At any rate, I did graduate and I was super happy to be done with DBT.  Why, then, did I attend the group this morning?  Well, I had lamented the fact that there weren’t inpatient-style groups that I could attend as an outpatient, and asked Sadie to try to find me some groups to attend.  It dawned on me that it was kind of silly to be looking for other groups while skipping out on the one that was definitely available to me.  So, after a little over a month off, I returned to group.

In the past two days, I’ve attended two groups: the NAMI Peer-to-Peer class last night, and DBT this morning.  As it happens, I’d been doing an activity for therapy that involved noting how I felt during each thing I did, and I had noted “exasperated” for one of the groups.  Sadie said, “You have trouble with groups, don’t you?”  I do.  I mean, I love having activities to fill my time, but I get very frustrated with other group members when they keep talking interminably about things that are completely not appropriate to the group.  Sadie and I agreed that I could make the best of this situation by learning to be more patient and attentive even when the conversation goes off-topic.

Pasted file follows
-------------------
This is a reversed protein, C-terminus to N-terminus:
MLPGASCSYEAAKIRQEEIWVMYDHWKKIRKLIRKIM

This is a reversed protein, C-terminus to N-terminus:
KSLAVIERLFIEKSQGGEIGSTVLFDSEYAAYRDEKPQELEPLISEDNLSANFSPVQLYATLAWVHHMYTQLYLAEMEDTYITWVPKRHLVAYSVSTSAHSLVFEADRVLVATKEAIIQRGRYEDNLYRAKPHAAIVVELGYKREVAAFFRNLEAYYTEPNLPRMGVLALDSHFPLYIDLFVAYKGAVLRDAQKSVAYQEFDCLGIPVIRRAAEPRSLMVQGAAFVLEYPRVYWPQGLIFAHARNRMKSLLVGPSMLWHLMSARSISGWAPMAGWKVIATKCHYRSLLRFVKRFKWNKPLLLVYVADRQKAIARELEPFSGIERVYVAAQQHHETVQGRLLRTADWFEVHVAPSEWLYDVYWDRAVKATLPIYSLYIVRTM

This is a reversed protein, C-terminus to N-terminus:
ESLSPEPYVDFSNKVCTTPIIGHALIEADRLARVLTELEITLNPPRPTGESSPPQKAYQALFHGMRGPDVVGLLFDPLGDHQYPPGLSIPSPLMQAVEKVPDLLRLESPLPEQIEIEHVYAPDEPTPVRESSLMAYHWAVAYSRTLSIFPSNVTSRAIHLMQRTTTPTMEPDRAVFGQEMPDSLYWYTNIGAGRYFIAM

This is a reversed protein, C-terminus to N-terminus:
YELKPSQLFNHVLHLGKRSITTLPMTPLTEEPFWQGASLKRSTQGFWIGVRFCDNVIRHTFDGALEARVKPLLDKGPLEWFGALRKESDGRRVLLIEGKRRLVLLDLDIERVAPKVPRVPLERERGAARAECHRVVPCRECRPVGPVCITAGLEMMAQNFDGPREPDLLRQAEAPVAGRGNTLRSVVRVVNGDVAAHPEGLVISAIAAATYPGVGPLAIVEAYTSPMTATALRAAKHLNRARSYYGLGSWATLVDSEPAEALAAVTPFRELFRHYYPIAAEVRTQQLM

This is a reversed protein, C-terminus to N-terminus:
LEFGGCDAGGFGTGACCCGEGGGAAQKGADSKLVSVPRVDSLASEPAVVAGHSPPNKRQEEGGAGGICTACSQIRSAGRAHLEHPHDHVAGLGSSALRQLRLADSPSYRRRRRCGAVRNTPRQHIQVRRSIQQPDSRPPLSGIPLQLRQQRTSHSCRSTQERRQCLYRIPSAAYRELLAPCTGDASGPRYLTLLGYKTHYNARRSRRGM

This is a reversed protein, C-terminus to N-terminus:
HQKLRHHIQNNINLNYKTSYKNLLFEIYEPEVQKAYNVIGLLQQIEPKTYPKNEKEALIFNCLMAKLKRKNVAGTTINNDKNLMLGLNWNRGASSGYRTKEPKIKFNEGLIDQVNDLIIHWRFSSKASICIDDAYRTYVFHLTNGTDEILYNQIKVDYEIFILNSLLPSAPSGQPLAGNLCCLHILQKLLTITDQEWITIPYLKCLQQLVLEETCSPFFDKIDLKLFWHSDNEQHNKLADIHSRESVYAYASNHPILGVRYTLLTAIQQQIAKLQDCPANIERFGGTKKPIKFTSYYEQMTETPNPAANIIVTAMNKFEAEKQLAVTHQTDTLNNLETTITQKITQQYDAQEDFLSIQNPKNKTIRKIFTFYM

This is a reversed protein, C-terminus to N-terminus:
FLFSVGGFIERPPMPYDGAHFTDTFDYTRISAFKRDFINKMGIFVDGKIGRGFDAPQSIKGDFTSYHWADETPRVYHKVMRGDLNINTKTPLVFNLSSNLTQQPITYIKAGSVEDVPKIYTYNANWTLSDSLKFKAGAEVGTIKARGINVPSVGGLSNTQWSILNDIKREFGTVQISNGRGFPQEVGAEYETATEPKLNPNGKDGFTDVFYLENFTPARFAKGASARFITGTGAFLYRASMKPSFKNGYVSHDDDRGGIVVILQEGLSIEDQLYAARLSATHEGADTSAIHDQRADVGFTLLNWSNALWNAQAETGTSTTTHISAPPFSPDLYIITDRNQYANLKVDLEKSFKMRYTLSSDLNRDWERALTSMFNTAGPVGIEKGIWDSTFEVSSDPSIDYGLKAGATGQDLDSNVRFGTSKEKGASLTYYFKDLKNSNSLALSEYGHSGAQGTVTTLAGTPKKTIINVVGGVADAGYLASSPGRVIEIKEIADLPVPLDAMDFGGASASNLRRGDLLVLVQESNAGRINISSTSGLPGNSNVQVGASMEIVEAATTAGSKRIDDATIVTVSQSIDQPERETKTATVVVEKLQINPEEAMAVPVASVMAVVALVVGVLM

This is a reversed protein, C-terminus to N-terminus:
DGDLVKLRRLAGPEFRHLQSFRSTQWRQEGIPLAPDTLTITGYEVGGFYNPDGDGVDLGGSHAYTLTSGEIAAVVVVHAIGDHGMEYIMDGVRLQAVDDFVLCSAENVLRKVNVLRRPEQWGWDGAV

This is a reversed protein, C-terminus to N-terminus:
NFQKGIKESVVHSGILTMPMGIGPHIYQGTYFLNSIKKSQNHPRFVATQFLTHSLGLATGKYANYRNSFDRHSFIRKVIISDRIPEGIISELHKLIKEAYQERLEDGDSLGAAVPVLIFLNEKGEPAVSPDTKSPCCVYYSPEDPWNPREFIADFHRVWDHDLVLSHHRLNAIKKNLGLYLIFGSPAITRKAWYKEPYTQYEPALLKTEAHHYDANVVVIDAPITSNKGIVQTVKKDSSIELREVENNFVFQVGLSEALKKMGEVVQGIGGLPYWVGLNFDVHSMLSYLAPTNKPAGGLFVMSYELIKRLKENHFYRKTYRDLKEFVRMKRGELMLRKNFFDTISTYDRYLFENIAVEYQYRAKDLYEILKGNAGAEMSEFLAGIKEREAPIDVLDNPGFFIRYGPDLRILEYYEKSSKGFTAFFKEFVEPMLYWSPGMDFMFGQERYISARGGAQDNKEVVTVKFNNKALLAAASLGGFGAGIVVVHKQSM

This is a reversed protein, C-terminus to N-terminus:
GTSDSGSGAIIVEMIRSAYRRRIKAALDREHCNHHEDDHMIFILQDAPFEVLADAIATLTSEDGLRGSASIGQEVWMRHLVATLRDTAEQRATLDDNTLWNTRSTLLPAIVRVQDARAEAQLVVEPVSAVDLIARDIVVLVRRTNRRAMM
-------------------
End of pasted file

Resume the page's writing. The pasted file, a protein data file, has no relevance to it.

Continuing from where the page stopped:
So what has taken place in these groups?  In Peer-to-Peer we created a list of ground rules for the group, and a list of difficulties that mental illness has caused for us.  Then we rated how traumatic (on a scale of 0-10) our mental illness has been.  I was surprised by some of the answers.  Many people said 10, and that seemed a bit extreme to me…have their lives really been utterly ruined by mental illness?  I think the fact that they are capable of attending and participating in such a class says otherwise.  Another person said 3, which seemed a little on the low side.  My own answer?  7.  Yes, my life has been really screwed up compared to what it could have been, but I also feel like I got lucky in that my problems started in childhood.  It would be much more devastating to get used to a “normal” life and have it ripped away.